But then there are a number of people who have self-diagnosed with autism and then rush to tell the word "what it is like" to have autism.  These people often spread inaccurate information about what autism is and what effects it can have on a person.  These people cause direct and lasting harm to people who actually do struggle with autism by giving a false impression of what autism is and by drawing attention away from people who are actually disabled by their autism and truly do need the help.

These people often encourage other people to self-diagnosis or "look into it" for themselves.  They are often the people who use autism as a justification for their actions and claim that it is the rest of the world who have a problem and not them.  These people certainly do have issues but, in my opinion, that problem is rarely autism.

So, for these reasons and quite a few others, if you think you have a serious mental disorder such as autism, please don't try and diagnose yourself.  Instead go get the help you need.  There is no shame is trying to get help when you need it and you have everything to lose and very little to gain from diagnosing yourself.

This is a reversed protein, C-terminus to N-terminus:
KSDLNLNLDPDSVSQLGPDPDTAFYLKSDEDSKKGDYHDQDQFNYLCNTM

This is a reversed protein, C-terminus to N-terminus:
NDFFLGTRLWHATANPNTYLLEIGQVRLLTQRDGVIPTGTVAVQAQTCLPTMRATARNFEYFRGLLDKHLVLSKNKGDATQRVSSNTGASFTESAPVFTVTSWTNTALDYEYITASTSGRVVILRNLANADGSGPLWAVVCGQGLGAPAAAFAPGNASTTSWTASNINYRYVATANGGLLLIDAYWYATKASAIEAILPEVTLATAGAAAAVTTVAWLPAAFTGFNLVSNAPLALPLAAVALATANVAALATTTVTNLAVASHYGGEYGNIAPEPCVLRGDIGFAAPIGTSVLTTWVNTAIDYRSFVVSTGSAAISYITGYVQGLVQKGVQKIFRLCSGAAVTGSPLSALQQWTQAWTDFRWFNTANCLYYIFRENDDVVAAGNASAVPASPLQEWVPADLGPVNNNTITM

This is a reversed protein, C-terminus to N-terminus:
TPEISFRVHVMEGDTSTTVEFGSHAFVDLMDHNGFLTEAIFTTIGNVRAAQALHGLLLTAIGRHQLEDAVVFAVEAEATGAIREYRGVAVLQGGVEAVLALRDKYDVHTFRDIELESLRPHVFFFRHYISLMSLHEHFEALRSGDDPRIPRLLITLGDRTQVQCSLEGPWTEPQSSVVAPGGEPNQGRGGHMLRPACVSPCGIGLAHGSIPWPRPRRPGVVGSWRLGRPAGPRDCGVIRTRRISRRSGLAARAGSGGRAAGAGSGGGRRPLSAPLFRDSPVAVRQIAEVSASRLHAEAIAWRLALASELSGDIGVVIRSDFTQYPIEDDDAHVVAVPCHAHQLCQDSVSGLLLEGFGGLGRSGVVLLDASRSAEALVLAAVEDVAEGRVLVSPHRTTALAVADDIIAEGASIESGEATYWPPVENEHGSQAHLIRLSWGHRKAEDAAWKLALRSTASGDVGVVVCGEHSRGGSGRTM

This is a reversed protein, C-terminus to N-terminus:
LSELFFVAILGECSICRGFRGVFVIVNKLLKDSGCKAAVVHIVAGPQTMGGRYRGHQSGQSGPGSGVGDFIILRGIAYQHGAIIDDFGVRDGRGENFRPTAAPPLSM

P.S. The practice of diagnosis shopping, i.e. going to multiple professionals until you find one that agrees with your self-diagnosis, is almost as bad as diagnosing yourself in the first place.  There is certainly a time when a second (or third or fourth) opinion is certainly a good idea but there is a clear difference between trying to find a professional who can help and going to multiple professional until you find one that agrees with you.

Monday, October 22, 2012

Temple Grandin: Autism Is Not My Identity

Temple Grandin on autism as an identity -

I am a scientist and college professor first and a person with autism second. Autism is an important part of me, and I do not want to change, but my career is my identity, not autism.
I get concerned when young kids come up to me and all they want to talk about is “their autism.” I would rather talk about their interest in animals, science, or history. They are becoming their label.